The International Man of Nuttery
David Shayler gets an oddball treatment in a Liverpool newspaper:
Talking to him was incredibly interesting – and not just because he reckons he could be bumped off by dark forces at any time, thereby becoming the UK’s own Alexander Litvinenko.
We spoke on the ‘phone because, well, you can’t be too careful. I certainly wouldn’t fancy getting in a car with him – he says he has suffered three suspicious, potentially-fatal road accidents, in 1997 (driver fell asleep), 2002 (rear tyre exploded) and 2005 (dodgy brakes).
Asked about the no-planes quote, he at first denies it:
He has even been quoted (out of context, he protests) in a magazine saying: “Yes, I believe no planes were involved in 9/11 . . . The only explanation is that they were missiles surrounded by holograms made to look like planes . . . Watch the footage frame by frame and you will see a cigar-shaped missile hitting the World Trade Centre.”
And in the next breath endorses it:
“What I am still saying is go onto the internet and look at the footage . . . people have had a go at me saying there were no planes but there is little evidence to show that jets went into the buildings. I’m entitled to say they didn’t and something else did . . . You can make some accurate calculations from Newton’s laws of motion.”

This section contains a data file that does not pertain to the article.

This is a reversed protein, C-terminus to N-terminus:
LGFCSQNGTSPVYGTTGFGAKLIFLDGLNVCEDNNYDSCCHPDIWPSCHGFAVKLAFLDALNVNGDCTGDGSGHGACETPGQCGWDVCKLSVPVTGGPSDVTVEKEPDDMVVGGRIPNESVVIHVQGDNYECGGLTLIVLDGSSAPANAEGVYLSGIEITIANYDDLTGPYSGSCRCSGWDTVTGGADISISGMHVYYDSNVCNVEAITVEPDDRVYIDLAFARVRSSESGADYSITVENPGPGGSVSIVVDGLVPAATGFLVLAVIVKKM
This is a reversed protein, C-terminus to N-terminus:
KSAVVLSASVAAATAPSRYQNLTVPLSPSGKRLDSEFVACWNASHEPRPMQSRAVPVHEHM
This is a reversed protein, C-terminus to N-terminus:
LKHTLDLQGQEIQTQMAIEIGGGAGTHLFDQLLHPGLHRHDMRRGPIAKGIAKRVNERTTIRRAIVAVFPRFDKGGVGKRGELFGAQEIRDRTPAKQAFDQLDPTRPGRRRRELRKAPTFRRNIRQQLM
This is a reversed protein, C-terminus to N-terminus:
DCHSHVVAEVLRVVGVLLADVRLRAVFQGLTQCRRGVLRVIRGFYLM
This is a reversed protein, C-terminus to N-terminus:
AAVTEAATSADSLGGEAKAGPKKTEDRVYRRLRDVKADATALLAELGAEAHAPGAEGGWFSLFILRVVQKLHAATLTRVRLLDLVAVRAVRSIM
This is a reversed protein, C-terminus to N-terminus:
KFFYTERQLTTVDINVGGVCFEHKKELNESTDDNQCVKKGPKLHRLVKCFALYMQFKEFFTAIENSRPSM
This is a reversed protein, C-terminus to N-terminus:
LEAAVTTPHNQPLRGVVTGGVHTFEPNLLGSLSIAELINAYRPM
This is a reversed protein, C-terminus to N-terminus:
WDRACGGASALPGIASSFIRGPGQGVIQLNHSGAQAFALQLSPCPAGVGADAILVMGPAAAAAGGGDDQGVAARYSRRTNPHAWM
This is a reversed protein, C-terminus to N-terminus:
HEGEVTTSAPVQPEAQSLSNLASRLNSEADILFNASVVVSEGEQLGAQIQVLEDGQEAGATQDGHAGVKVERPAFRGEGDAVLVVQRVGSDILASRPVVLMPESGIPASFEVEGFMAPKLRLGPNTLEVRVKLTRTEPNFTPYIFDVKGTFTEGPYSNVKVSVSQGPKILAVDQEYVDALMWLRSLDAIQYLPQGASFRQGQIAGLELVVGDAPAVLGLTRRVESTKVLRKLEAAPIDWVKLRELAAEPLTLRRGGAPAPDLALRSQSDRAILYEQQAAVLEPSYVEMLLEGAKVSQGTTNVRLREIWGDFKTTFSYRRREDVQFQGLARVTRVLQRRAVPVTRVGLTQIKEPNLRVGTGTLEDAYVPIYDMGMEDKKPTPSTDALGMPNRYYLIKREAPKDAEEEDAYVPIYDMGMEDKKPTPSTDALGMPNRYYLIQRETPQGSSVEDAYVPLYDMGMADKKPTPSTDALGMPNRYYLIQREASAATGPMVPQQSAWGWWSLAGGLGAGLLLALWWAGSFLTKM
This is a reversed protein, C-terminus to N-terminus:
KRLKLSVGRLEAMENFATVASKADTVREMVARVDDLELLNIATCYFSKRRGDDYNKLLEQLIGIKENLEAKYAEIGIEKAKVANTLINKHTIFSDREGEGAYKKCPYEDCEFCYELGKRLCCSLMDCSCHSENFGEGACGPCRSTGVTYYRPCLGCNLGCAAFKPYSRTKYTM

The reporter makes a pretty good joke about Loose Change:
Short Changed, a documentary about 9/11 made by a group of Americans, will be shown at the Casa and then followed by talks by Shayler and Machon on state terrorism and the aims of the 9/11 Truth Movement.
Well even if it's not intended as a joke, it still cracked me up.
And humble? Let me tell you Uriah Heep's got nothing on David Shayler:
Shayler, who worked in MI5’s political and counter-terrorism departments in the early 1990s, says: “I’m not trying to blow my own trumpet but the credibility I add to the movement is enormous.”
Snicker! Snort! Shayler's MI5 background will be a plus to those on his side; the rest will of course assume he's an infiltrator and denounce him.
David Shayler is 41. But will he reach 42? He says: “I believe in a higher power. I have no fear of death” – which may be just as well, as he claims: “There have been three attempts on my life in car crashes – two when I was an atheist” (he now practices Kabbalah, described as the world’s oldest body of spiritual wisdom).